We want to make the body inefficient at doing the things we ask it to do. The word "inefficient" sounds like a negative thing, but it's not. We simply want your body to use more energy to operate. Whether you're training, resting, or performing NEAT (non-exercise activity thermogenesis) - which is fidgeting, doing chores, etc. - we want your body to need to use more energy for those tasks. Why?
Well, the more energy that is required for those tasks, the more food you will be able to eat without putting on weight. In this case I'm speaking of your RMR (resting metabolic rate). The higher that number gets, the easier it will be to lose fat. Say your initial RMR is 1500 kcal per day. You'd need to eat like a bird in order to lose fat. Now say you increased it to 2000 kcal per day. Which would you rather lose fat on. Dieting at 1300 kcal, or 1800 kcal? I'd choose 1800.
Mo' food baby, mo' food.
So how do you increase your RMR to make sure your body is using more energy to perform? I'm sure you could've guessed it:
LIFT SOME HEAVY A$$ WEIGHTS (2).
It's simple, and you've heard this before: the more lean muscle tissue your body holds, the more calories you'll burn at rest. So make weight training a staple in your routine.
"Good talk Adam, but how the heck do I start? What do I do from here?"
Great question, fake person in this article. Here are some simple steps on what I would do if I was in your shoes:
1. Figure out your daily maintenance caloric needs. You'll need to eat this many calories to maintain your weight. If you don't know your body fat percentage, get it tested. Because that plays a huge role in this number.
2. Once you've found your maintenance number, begin tracking your food intake. If your maintenance number is HIGHER than what you normally eat, and you haven't lost weight in a while, slowly at carbohydrates and fat to your diet (2-5% increase in cals per week from carbs and fats) until you get there.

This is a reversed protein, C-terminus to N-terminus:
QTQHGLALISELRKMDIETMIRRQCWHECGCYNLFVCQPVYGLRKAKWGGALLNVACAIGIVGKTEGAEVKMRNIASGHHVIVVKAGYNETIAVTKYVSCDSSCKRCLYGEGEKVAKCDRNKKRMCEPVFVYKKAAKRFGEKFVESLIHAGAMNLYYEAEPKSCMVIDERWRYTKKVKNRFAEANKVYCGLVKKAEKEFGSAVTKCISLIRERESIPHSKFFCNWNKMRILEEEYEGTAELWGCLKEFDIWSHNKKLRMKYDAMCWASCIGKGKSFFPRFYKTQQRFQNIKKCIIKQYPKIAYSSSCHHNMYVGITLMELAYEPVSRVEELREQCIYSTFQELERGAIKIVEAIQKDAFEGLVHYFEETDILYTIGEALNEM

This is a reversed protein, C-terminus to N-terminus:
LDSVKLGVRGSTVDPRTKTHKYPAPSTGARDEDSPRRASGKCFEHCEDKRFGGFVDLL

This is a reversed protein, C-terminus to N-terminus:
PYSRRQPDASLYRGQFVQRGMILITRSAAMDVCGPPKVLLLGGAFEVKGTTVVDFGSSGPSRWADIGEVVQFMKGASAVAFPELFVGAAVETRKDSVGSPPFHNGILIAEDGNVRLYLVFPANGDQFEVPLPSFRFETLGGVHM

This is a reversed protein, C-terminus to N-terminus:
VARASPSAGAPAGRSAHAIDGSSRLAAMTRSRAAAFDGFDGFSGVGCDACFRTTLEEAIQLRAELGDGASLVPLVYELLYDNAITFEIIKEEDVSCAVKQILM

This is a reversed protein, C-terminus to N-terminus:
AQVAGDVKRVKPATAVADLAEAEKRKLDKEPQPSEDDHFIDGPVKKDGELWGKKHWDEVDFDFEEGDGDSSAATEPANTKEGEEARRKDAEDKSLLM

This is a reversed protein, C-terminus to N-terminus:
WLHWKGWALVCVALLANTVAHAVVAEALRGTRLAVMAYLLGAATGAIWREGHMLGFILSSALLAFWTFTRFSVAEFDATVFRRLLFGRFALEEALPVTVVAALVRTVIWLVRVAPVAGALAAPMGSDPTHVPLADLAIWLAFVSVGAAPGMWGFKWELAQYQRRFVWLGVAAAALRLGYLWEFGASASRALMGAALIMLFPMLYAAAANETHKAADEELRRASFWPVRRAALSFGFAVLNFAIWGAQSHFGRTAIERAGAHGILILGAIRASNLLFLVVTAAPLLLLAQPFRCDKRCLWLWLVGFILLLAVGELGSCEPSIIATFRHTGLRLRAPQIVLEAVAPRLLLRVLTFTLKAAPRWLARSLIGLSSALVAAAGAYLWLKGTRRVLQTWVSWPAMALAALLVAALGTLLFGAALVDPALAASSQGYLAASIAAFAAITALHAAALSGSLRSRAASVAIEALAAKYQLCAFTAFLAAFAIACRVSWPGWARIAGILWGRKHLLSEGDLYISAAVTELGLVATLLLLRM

3. Once you've been eating at your maintenance level, continue to increase your daily caloric intake each week. If you don't mind a little extra fat gain, bump your cals from carbs and fat by 6-10% each week. If you want to stay as lean as you possibly can, bump your cals from carbs and fat by 2-5% each week. Also, slowly take away your cardio sessions each week. Remember, we want the body burning max calories with the least amount of work.
*Keep in mind, this is all assuming you're eating 1g of protein per pound of lean mass.*
4. Once you feel comfortable with your caloric intake or you feel like you wouldn't be comfortable eating more than that, begin decreasing your calorie intake SLOWLY each week from carbs and fats. I recommend 2-5% decrease in calories.
5. Following that decrease, sprinkle in some cardio or take cals down a bit more. As you hit plateaus. Whatever you do, DO NOT decrease calories significantly in a short amount of time, or add a ton of cardio to your routine in a short amount of time.
Your body is smart, and it will adapt. Don't continue to starve and run, run and starve. Slowly increase your caloric intake so you can set your body up to use energy like crazy. Build muscle and RMR (resting metabolic rate) with resistance training, and sprinkle in a slight decrease in cals or some cardio as needed, but NEVER overdo it.
Thanks for reading!
1. Pontzer, H, et al. “Energy Expenditure and Activity among Hadza Hunter-Gatherers.”American Journal of Human Biology : the Official Journal of the Human Biology Council., U.S. National Library of Medicine, www.ncbi.nlm.nih.gov/pubmed/25824106.
2. Pratley, R., et al. “Strength Training Increases Resting Metabolic Rate and Norepinephrine Levels in Healthy 50- to 65-Yr-Old Men.” Journal of Applied Physiology, American Physiological Society, 1 Jan. 1994, jap.physiology.org/content/76/1/133.
Adam is a fitness professional, Chipotle fanatic, and cookie enthusiast based in Fort Collins, CO. After hanging up the baseball cleats, he found a strong interest in the human body and how it performs. Since then, Adam has been transforming lives through fitness in a fun and encouraging atmosphere.
Adam is an ACE CPT and has years of experience in fat loss, muscle hypertrophy, and sports performance training.